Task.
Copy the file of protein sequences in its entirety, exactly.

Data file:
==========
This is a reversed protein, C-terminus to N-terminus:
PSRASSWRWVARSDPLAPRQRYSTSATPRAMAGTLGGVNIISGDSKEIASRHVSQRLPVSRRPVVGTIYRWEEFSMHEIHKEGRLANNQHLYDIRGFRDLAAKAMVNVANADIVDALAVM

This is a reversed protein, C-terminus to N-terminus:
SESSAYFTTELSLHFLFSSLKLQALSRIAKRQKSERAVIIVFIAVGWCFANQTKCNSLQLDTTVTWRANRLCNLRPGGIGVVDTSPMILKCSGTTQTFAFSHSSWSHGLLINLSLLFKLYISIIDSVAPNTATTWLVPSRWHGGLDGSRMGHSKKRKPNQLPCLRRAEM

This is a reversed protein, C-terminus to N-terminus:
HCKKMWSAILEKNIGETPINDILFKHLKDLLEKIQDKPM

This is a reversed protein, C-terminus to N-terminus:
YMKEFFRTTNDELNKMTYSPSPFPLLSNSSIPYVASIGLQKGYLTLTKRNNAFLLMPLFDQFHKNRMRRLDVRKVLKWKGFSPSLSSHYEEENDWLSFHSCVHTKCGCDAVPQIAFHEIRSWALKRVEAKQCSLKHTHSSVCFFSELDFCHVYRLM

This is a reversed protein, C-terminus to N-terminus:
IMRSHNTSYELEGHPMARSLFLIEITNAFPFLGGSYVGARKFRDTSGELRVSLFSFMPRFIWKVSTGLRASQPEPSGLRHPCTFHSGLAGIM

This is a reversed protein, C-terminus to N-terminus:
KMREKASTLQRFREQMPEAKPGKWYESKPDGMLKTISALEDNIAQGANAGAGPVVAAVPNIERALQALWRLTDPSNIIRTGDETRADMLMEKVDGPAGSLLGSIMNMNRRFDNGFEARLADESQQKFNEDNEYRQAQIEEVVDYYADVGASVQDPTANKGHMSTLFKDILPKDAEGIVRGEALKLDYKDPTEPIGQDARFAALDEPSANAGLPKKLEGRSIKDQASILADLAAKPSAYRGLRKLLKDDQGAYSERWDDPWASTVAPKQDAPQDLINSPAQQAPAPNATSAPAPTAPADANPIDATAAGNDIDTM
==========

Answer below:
This is a reversed protein, C-terminus to N-terminus:
PSRASSWRWVARSDPLAPRQRYSTSATPRAMAGTLGGVNIISGDSKEIASRHVSQRLPVSRRPVVGTIYRWEEFSMHEIHKEGRLANNQHLYDIRGFRDLAAKAMVNVANADIVDALAVM

This is a reversed protein, C-terminus to N-terminus:
SESSAYFTTELSLHFLFSSLKLQALSRIAKRQKSERAVIIVFIAVGWCFANQTKCNSLQLDTTVTWRANRLCNLRPGGIGVVDTSPMILKCSGTTQTFAFSHSSWSHGLLINLSLLFKLYISIIDSVAPNTATTWLVPSRWHGGLDGSRMGHSKKRKPNQLPCLRRAEM

This is a reversed protein, C-terminus to N-terminus:
HCKKMWSAILEKNIGETPINDILFKHLKDLLEKIQDKPM

This is a reversed protein, C-terminus to N-terminus:
YMKEFFRTTNDELNKMTYSPSPFPLLSNSSIPYVASIGLQKGYLTLTKRNNAFLLMPLFDQFHKNRMRRLDVRKVLKWKGFSPSLSSHYEEENDWLSFHSCVHTKCGCDAVPQIAFHEIRSWALKRVEAKQCSLKHTHSSVCFFSELDFCHVYRLM

This is a reversed protein, C-terminus to N-terminus:
IMRSHNTSYELEGHPMARSLFLIEITNAFPFLGGSYVGARKFRDTSGELRVSLFSFMPRFIWKVSTGLRASQPEPSGLRHPCTFHSGLAGIM

This is a reversed protein, C-terminus to N-terminus:
KMREKASTLQRFREQMPEAKPGKWYESKPDGMLKTISALEDNIAQGANAGAGPVVAAVPNIERALQALWRLTDPSNIIRTGDETRADMLMEKVDGPAGSLLGSIMNMNRRFDNGFEARLADESQQKFNEDNEYRQAQIEEVVDYYADVGASVQDPTANKGHMSTLFKDILPKDAEGIVRGEALKLDYKDPTEPIGQDARFAALDEPSANAGLPKKLEGRSIKDQASILADLAAKPSAYRGLRKLLKDDQGAYSERWDDPWASTVAPKQDAPQDLINSPAQQAPAPNATSAPAPTAPADANPIDATAAGNDIDTM